by: Anthony Garland
When I tell people what I've been doing for the last few weeks, they always look at me in awe as though I had just performed some magic trick. Yes, I'm a Ph.D. candidate in mechanical engineering, but I'm working on a software application. Interestingly, almost everyone in my research group at Clemson is also working on software of some sort. The difference is that I'm trying to take an idea that I've developed while teaching at Clemson and turn it into a commercial application that is helpful for other universities besides Clemson.
Most software developed in academia seems to die on the journey from academic project to a commercial tool. So, what prevents other applications developed in academia from becoming actual commercial (or open source) software applications that are used? I have a few ideas.
So if software can't be developed into a commercial product then is it bad? NO! Academic research certainly has a place for theoretical research or proof-of-concept type software applications. However, when a project is worked on by multiple sets of graduate students for years, and NO effort is placed on making it into a commercial product then I wonder whether the software/research effort is helpful.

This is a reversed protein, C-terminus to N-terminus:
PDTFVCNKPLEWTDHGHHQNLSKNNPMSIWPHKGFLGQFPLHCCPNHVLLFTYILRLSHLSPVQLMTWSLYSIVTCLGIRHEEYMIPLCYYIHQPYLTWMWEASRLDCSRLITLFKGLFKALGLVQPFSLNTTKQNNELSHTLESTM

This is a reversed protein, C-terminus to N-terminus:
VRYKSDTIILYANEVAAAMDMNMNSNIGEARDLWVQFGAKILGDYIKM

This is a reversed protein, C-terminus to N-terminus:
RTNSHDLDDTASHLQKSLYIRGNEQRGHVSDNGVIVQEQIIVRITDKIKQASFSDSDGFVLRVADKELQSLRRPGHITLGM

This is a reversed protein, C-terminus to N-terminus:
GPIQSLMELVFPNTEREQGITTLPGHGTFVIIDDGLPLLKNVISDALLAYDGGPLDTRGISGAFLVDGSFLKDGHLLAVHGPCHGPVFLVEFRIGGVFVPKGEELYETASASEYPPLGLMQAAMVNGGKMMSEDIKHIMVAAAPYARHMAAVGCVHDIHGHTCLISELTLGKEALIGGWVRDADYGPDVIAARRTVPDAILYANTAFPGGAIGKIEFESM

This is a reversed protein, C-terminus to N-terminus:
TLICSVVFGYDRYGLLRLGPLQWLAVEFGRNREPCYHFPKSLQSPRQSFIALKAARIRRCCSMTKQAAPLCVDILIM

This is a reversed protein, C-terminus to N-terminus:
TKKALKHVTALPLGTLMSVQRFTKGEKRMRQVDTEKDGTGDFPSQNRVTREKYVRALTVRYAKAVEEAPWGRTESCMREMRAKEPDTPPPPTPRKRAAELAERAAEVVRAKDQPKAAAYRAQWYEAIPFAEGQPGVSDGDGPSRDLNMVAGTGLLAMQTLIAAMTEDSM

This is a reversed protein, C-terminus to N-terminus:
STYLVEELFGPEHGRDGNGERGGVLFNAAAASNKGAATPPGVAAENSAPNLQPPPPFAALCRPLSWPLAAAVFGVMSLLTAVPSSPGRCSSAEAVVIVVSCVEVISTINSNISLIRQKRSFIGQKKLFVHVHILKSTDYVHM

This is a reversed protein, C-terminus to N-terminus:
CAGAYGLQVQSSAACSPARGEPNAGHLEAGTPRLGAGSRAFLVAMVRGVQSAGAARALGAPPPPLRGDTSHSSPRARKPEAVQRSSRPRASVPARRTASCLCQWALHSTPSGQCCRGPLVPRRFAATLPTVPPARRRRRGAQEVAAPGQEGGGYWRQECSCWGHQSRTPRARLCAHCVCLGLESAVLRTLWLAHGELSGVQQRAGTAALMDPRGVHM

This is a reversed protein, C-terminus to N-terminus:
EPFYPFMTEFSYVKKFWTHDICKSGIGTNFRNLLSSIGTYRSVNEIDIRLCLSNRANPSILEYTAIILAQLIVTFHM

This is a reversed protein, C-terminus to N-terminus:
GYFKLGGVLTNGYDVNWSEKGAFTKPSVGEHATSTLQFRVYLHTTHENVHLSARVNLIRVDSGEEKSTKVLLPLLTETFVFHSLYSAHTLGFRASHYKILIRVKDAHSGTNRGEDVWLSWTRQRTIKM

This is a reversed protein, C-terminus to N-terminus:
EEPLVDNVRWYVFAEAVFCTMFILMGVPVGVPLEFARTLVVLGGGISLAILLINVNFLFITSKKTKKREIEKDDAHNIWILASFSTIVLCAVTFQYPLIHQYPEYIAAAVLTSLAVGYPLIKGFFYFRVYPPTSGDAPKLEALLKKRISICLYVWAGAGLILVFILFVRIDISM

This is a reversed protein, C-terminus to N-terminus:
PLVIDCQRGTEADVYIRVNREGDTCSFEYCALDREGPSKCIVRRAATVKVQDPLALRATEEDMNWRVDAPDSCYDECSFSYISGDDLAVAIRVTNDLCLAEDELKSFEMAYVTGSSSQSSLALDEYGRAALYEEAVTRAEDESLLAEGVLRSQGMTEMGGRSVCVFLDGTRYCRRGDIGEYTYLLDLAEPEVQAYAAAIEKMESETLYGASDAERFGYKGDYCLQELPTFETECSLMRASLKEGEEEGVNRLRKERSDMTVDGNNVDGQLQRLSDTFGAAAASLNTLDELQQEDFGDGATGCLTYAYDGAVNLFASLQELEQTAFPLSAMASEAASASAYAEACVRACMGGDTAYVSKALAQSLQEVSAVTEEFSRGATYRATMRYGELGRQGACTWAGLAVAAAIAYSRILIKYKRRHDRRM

So, what should be done? I think that research projects that are focused on making a software tool should include a chapter in their thesis or dissertation on how the software would be commercialized or made into a useful open source project. I think this will force students to understand what the engineering community needs by contacting them. If you claim that developing some python library to help with voxelization of .stl files is necessary, then I'm sure the Python community will be willing to tell you if they agree. If you claim that a new decision-making tool is helpful, then make it into a web app and let people try it out. Without people using your tool, you will not be able to identify if it is helpful. Finally, I believe that all research that is not directly funded by industry partner should be made open source. Hoarding code seems to defeat the whole point of academic research and should be eliminated.
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